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Inside CIA headquarters, a high-tech monitoring operation scores an intelligence coup, obtaining a close-up photo of an Iranian nuclear facility.

The source: an Iranian blog discovered in the vast labyrinth of the Internet […]

Elliot Jardines is this United States’ first director for open source intelligence, an unusual job in a business that usually keeps its sources secret. […]

As a former student and colleague of Eliot’s I may be biased, but if anyone can move this effort forward it is him. Let’s face it; the guy made a good living doing OSINT back when no one could be bothered.

“One of the challenges that I have is to change the culture to value open sources more,” Jardines says.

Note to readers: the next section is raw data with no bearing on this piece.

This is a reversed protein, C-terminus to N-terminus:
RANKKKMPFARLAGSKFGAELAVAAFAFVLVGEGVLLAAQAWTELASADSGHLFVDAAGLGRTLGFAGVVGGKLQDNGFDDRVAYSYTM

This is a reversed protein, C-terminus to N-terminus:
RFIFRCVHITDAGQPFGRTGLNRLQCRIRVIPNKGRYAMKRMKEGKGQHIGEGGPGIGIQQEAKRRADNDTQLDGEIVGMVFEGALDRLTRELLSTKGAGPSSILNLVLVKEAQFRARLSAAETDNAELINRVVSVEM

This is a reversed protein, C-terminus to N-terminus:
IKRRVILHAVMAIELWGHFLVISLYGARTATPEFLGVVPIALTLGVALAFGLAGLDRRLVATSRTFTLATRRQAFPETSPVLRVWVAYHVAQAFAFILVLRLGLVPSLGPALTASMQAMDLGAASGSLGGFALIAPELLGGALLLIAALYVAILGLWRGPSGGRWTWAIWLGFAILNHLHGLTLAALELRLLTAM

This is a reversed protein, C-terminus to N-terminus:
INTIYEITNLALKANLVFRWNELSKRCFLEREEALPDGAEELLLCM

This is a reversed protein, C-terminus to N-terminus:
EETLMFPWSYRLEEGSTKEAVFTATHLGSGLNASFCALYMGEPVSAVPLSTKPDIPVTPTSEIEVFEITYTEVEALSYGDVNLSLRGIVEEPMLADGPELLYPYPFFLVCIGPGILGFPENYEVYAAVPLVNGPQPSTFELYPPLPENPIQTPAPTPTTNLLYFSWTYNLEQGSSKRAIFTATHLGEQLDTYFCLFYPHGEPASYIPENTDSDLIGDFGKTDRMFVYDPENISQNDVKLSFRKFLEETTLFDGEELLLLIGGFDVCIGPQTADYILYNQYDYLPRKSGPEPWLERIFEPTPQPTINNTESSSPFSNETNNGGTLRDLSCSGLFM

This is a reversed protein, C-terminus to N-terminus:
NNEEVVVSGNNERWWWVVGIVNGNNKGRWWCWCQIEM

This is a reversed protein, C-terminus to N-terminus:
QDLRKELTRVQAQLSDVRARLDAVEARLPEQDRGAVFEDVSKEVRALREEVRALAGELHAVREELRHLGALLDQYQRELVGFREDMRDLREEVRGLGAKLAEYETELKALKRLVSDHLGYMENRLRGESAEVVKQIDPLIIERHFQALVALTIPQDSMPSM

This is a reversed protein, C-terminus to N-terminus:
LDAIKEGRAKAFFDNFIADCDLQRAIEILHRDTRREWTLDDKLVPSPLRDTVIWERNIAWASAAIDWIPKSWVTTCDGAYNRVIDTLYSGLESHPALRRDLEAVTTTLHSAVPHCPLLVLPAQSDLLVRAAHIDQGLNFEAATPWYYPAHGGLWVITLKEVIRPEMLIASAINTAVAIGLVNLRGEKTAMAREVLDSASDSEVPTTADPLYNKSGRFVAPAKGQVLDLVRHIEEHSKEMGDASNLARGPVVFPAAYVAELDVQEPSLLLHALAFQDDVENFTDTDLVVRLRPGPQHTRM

Jardines acknowledges that the traditional attitude throughout the agency is that if information was not stolen, it cannot be valuable.

“That’s very much the old attitude,”

I was amused at the grizzled old IC veteran who said that if something wasn’t stolen off the desk of some foreign minister, it wasn’t intelligence. Either he wasn’t paying attention in Intel 101 lo those many years ago, or he was supremely frustrated. As Robert Steele proved years ago in the Burundi Exercise; a few phone calls and a few hours is often all it takes to best the best the IC has to offer.

Michael Tanji

Michael Tanji

Michael Tanji spent nearly 20 years in the US intelligence community. Trained in both SIGINT and HUMINT disciplines he has worked at the Defense Intelligence Agency, the National Security Agency, and the National Reconnaissance Office. At various points in his career he served as an expert in information warfare, computer network operations, computer forensics, and indications and warning. A veteran of the US Army, Michael has served in both strategic and tactical assignments in the Pacific Theater, the Balkans, and the Middle East.